"Being on radio gives me more courage to try things because if listeners don't laugh, I won't know."Robert Epstein, The Independent, 13th November 2011
'The Mirror called me a money-grabbing reptile. I could cope with the reptile part, but money-grabbing hurt'Laura Barnett, The Guardian, 7th November 2011
Frank Skinner is back with more topical banter from around the country...Marie-Anne Hamilton, TV Choice, 1st November 2011
Frank Skinner says he only does TV to keep his ego happy.The Daily Express, 21st May 2011
Interview with Frank Skinner.Richard Rogers, The Observer, 10th April 2011
Frank Skinner seems to be having a second wind in career terms. Frank started his television life predominantly as a stand up. He was a quick hit becoming a regular television fixture and the winner of the much respected Perrier award in 1991.A. Pinter, Comedy Critic, 5th April 2011
Frank Skinner is back with a new show, Frank Skinner's Opinionated, and it's great to have him back. There's nothing post-modern about his style and he looks like he's been kicked out of the bookies, but as far as I'm concerned Funtime Frankie is a comedy great.Andrew Woods, Sabotage Times, 26th March 2011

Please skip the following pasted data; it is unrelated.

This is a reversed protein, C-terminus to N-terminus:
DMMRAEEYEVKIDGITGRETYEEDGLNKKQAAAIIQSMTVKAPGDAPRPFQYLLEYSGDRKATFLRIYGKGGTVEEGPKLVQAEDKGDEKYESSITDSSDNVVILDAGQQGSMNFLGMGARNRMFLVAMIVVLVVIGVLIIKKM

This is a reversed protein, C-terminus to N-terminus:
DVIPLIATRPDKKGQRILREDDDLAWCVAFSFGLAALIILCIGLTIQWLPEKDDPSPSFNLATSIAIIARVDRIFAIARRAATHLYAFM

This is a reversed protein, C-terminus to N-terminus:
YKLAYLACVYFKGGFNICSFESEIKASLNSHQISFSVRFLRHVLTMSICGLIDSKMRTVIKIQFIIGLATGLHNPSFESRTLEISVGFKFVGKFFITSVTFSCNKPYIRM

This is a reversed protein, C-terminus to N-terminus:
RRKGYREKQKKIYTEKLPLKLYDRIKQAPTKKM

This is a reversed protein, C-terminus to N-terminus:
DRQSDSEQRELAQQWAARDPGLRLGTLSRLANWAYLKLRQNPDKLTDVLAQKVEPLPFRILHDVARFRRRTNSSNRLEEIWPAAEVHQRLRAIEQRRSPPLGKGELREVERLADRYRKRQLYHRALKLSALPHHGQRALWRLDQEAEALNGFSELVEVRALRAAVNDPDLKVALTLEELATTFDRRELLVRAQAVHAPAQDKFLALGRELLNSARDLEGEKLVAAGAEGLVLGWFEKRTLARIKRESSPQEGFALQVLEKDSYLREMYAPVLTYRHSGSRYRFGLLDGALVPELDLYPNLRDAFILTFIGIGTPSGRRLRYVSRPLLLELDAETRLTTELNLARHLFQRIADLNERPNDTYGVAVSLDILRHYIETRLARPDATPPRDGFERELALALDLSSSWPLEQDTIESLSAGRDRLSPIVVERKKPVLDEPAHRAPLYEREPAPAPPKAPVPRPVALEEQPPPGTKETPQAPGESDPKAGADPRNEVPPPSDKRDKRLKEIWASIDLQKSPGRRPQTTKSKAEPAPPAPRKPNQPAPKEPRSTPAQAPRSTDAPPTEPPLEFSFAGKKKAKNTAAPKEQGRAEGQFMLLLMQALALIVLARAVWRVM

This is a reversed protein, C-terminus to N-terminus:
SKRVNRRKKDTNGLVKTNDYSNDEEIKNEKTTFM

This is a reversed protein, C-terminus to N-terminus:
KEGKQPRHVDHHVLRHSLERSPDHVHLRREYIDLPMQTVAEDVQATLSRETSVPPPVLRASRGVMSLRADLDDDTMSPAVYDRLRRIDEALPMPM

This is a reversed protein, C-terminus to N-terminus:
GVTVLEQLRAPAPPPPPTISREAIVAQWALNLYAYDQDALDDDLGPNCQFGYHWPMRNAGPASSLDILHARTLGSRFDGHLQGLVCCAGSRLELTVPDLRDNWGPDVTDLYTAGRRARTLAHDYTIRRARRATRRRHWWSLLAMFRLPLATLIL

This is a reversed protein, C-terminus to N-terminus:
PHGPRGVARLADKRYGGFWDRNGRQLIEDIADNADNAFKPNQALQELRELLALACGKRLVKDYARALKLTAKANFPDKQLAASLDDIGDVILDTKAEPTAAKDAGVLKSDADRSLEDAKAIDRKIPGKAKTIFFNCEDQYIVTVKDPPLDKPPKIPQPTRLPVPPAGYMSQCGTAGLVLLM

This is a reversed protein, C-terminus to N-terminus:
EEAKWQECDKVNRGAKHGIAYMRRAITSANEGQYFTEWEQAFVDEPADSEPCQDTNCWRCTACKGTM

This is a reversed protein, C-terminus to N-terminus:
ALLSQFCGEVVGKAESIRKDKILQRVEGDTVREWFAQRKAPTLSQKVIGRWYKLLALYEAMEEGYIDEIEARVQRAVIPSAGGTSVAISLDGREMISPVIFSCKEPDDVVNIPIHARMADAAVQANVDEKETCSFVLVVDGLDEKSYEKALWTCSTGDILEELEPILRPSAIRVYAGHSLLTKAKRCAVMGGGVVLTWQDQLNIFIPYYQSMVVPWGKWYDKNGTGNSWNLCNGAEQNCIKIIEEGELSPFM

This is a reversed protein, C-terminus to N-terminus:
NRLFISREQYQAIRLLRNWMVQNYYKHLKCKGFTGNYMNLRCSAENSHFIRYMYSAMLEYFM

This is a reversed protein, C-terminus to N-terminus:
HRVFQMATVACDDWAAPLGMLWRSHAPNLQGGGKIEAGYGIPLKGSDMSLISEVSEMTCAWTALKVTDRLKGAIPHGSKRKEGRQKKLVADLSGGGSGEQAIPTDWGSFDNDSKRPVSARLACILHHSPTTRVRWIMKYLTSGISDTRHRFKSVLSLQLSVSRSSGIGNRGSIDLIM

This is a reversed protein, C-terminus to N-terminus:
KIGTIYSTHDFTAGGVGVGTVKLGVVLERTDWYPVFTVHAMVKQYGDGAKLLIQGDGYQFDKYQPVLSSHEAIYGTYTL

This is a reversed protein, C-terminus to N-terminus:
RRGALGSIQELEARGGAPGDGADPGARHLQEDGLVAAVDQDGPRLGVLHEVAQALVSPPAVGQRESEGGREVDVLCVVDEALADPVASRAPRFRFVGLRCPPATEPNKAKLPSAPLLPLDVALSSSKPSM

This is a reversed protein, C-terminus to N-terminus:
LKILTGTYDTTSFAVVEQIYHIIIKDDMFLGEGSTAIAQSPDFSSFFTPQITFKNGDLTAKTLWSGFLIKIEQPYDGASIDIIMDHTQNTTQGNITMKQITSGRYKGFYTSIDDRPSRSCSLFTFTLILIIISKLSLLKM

An interview with the comedian Frank Skinner.Charlotte Cripps, The Independent, 25th March 2011
The start of a second series for Frank Skinner's topical comedy show, which consists of Frank and two comedians chatting about the week's news.
It must have been a good idea, because ITV almost replicated it (minus comedians) when they enlisted another chap from the West Midlands, Adrian Chiles, to front That Sunday Night Show which finished last month.
As with all panel shows, the best stuff doesn't come out of the news itself but from all the chat in between - and with world events being a mixture of doom, gloom and apocalypse that's probably just as well.Jane Simon, The Mirror, 25th March 2011
Much has been made of Frank Skinner's "rehabilitation" as a thoughtful talking head, as opposed to the New Lad icon of Fantasy Football, but he was never really that boorish back in the 1990s, and he's by no means so earnestly highbrow nowadays. Few details available, but this six-part run is set to follow the same format as the last, in which Skinner and guest comedians interact with audience members to ruminate amusingly, whimsically and often sharply on the detritus thrown up by current affairs.David Stubbs, The Guardian, 25th March 2011